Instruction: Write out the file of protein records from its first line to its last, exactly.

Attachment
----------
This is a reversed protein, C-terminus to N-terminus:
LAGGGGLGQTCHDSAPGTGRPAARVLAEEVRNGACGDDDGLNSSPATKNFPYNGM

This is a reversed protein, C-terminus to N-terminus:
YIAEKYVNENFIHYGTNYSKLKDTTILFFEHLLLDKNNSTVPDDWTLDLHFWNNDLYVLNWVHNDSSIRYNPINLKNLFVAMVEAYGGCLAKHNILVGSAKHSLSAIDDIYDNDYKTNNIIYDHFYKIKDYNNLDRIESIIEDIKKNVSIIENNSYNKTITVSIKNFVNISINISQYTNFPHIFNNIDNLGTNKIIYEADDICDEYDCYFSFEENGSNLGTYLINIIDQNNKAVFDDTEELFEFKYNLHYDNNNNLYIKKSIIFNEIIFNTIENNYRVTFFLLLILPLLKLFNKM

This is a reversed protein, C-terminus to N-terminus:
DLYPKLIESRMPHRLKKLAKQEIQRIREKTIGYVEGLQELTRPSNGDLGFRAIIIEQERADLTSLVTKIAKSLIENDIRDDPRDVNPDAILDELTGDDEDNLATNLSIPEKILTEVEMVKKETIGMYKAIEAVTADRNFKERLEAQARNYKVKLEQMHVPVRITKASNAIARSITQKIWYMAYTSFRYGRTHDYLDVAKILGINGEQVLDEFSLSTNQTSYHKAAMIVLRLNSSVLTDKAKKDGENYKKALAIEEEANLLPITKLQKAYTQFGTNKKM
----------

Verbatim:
This is a reversed protein, C-terminus to N-terminus:
LAGGGGLGQTCHDSAPGTGRPAARVLAEEVRNGACGDDDGLNSSPATKNFPYNGM

This is a reversed protein, C-terminus to N-terminus:
YIAEKYVNENFIHYGTNYSKLKDTTILFFEHLLLDKNNSTVPDDWTLDLHFWNNDLYVLNWVHNDSSIRYNPINLKNLFVAMVEAYGGCLAKHNILVGSAKHSLSAIDDIYDNDYKTNNIIYDHFYKIKDYNNLDRIESIIEDIKKNVSIIENNSYNKTITVSIKNFVNISINISQYTNFPHIFNNIDNLGTNKIIYEADDICDEYDCYFSFEENGSNLGTYLINIIDQNNKAVFDDTEELFEFKYNLHYDNNNNLYIKKSIIFNEIIFNTIENNYRVTFFLLLILPLLKLFNKM

This is a reversed protein, C-terminus to N-terminus:
DLYPKLIESRMPHRLKKLAKQEIQRIREKTIGYVEGLQELTRPSNGDLGFRAIIIEQERADLTSLVTKIAKSLIENDIRDDPRDVNPDAILDELTGDDEDNLATNLSIPEKILTEVEMVKKETIGMYKAIEAVTADRNFKERLEAQARNYKVKLEQMHVPVRITKASNAIARSITQKIWYMAYTSFRYGRTHDYLDVAKILGINGEQVLDEFSLSTNQTSYHKAAMIVLRLNSSVLTDKAKKDGENYKKALAIEEEANLLPITKLQKAYTQFGTNKKM